DRUG INTERACTIONS WITH FOOD AND NUTRIENTS

Since virtually all medicines are taken by mouth, it’s not surprising that the contents of the stomach can have a significant effect on how drugs are absorbed. A recent review of the problem showed that in general, the presence of food will delay absorption, resulting in “a loss of therapeutic efficacy” (Med Clin North Am, 1993; 77: 815-29). The authors also admit that unexpected toxic reactions can occur.


Grapefruit juice contains a unique set of flavonoids that can affect the 3A4 cytochrome, a liver enzyme involved in the metabolism of certain heart drugs and antihistamines. In one study, grapefruit was found to triple blood levels of the heart drug felodipine in the circulation, risking an ischaemic attack (Lancet, 1991; 337: 268-70).Grapefruit can also affect the metabolism of the antihistamine terfenadine, provoking dangerous, if not deadly, heart rhythm abnormalities (JAMA, 1993; 269: 1535-6). People have died from terfenadine poisoning after taking as little as two glasses of grapefruit juice with the medicine.


Liquorice can deplete potassium from the body and so is dangerous if taken with potassium reducing drugs, such as diuretics. The combination has been known to cause paralysis (N Eng J Med, 1991; 325: 1223-7). There are also anecdotal reports of irregular heart rhythms from the interaction of liquorice with heart drugs such as digoxin, leading even to cardiac arrest.


Salt substitutes (which are rich in potassium) may lead to dangerously high potassium levels for cardiac patients taking ACE inhibitors.


Cardiac drug warfarin reacts with broccoli, cabbage, Brussels sprouts, asparagus, lettuce and avocado. The high levels of vitamin K in these foods can hinder the anticlotting effect of the drug (Ann Int Med, 1994; 121: 676-83).


Vitamins are poorly absorbed in the presence of certain drugs. Drugs such as the tetracycline based antibiotics are known to bind with iron, magnesium and zinc supplements and so prevent the drug’s absorption. Another class of antibiotics, the quinolones, are also malabsorbed in the presence of high levels of calcium, zinc or iron.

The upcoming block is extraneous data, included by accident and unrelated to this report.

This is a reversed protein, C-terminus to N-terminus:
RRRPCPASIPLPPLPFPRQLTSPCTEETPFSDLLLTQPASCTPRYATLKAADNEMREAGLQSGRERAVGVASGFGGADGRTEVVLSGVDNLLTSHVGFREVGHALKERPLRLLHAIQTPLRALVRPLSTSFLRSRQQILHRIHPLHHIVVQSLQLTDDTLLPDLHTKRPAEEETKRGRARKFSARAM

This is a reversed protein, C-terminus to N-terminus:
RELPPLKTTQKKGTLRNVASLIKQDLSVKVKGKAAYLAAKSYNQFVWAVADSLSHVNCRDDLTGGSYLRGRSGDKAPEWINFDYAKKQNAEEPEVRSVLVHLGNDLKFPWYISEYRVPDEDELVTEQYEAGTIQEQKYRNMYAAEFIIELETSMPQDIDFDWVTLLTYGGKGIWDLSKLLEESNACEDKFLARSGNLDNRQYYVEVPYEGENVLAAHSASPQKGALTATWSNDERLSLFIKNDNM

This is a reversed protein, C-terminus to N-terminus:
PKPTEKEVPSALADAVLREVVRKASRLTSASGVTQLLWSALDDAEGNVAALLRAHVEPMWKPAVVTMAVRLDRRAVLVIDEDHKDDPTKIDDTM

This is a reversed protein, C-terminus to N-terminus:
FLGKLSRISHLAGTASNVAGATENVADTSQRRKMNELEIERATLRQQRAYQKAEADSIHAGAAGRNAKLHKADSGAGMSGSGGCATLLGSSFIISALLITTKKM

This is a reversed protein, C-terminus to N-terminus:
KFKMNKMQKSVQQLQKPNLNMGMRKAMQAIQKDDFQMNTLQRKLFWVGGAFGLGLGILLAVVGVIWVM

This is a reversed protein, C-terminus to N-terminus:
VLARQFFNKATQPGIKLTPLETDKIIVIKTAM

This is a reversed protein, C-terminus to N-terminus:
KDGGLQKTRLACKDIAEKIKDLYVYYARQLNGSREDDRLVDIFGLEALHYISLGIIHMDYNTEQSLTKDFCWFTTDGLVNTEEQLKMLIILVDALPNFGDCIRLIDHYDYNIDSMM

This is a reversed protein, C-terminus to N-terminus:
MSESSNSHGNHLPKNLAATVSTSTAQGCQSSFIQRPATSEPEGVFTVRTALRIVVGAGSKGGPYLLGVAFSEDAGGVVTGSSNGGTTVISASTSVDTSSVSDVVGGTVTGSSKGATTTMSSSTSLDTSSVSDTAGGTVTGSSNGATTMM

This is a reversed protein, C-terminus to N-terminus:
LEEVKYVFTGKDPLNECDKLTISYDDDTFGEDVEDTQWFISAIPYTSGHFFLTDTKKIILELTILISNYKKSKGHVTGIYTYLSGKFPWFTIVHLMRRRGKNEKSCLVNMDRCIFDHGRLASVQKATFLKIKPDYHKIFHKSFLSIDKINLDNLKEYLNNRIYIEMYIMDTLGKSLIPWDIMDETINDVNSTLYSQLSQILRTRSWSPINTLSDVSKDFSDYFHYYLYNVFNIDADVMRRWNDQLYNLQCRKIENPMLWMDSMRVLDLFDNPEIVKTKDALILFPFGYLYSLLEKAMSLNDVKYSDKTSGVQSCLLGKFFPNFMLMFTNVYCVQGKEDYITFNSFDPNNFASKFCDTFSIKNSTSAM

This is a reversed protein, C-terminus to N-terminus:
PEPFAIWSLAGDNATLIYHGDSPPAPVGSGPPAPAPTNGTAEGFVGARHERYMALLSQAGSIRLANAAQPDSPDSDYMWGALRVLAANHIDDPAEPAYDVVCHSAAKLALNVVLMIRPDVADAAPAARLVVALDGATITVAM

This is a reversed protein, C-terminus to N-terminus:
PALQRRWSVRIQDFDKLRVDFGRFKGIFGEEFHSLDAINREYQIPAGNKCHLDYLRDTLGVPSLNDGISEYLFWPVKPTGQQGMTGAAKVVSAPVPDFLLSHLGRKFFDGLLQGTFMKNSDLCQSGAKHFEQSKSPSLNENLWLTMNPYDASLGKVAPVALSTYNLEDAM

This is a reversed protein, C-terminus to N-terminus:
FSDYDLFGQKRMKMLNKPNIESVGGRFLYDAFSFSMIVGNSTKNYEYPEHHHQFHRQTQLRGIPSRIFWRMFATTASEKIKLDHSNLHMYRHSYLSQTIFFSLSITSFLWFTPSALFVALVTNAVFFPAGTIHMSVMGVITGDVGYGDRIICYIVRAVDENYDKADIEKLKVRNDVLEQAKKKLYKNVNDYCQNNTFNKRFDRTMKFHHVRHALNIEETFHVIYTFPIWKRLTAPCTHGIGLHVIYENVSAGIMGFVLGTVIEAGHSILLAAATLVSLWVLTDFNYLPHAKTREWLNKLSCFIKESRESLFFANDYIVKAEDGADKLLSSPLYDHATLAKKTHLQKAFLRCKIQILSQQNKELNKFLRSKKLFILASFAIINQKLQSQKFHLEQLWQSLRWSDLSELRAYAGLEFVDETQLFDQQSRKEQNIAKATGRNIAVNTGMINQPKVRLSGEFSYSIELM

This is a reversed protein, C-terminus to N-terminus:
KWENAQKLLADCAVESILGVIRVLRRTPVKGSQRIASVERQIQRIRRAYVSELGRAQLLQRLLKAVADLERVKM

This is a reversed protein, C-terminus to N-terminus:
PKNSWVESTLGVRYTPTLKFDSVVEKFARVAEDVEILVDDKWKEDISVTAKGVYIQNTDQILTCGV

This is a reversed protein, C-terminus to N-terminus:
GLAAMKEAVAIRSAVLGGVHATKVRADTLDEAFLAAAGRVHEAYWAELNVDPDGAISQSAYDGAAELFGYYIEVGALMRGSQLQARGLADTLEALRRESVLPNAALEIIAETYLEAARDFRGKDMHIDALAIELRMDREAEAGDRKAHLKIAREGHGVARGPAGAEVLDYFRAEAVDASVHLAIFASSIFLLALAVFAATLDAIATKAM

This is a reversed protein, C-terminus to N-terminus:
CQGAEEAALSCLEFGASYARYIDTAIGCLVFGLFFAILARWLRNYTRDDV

Iron supplements can reduce the effectiveness of a wide variety of drugs: antibiotics, the thyroid treatment thyroxine, the heart drug captopril, the blood pressure drug methyldopa, the anti Parkinson drugs levodopa and carbidopa and the vitamin folic acid (Br J Clin Pharmacol, 1991; 31: 251-5). Vitamin E is gradually becoming accepted as a useful natural thinner of the blood, so caution is advised if another anticoagulant, such as warfarin or aspirin, is taken at the same time. On the other hand, another nutritional supplement, coenzyme Q10, has been found to reduce the anticlotting properties of warfarin (Lancet, 1994; 344: 1372-3).


High fibre diets have been shown to reduce the absorption of digoxin (J Clin Pharmacol, 1989; 29: 529-32); they can also interfere with tricyclic antidepressant therapy (J Clin Pharmacol, 1992; 12: 438-40) a particularly relevant finding since constipation is one of the side effects of the tricyclics.


High fat diets can boost the absorption of certain asthma drugs containing slow release theophylline and make their side effects more hazardous. On the other hand, barbecued food can eliminate these drugs more rapidly (Clin Pharmacol Ther, 1978; 23: 445-9).


Too little food is also potentially hazardous. It was only recently discovered that fasting makes the common painkiller paracetamol more toxic, and greatly increases the risk of liver damage (JAMA, 1994; 272: 1845-50).

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What Doctors Don't Tell You Written by What Doctors Don't Tell You

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